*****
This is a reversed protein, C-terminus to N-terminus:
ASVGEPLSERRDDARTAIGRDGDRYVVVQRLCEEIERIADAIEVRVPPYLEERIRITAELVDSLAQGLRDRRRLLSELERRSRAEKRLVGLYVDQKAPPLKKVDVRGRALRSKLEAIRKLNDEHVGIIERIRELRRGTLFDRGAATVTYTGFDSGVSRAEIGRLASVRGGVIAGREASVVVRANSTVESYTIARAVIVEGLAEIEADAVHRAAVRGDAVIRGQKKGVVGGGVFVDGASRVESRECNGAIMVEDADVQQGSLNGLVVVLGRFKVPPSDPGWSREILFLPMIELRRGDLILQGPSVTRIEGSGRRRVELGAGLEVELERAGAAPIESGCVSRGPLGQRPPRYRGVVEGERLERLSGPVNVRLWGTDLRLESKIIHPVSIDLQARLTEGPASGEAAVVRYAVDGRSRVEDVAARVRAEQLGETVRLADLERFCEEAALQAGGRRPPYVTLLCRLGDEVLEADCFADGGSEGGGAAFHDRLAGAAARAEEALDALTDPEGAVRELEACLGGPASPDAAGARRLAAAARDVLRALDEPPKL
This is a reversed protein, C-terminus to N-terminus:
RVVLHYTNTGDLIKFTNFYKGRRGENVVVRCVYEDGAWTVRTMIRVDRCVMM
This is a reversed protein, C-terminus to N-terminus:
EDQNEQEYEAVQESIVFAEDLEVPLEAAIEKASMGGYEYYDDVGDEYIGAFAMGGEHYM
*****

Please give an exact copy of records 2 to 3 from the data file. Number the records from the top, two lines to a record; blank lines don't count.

This is a reversed protein, C-terminus to N-terminus:
RVVLHYTNTGDLIKFTNFYKGRRGENVVVRCVYEDGAWTVRTMIRVDRCVMM
This is a reversed protein, C-terminus to N-terminus:
EDQNEQEYEAVQESIVFAEDLEVPLEAAIEKASMGGYEYYDDVGDEYIGAFAMGGEHYM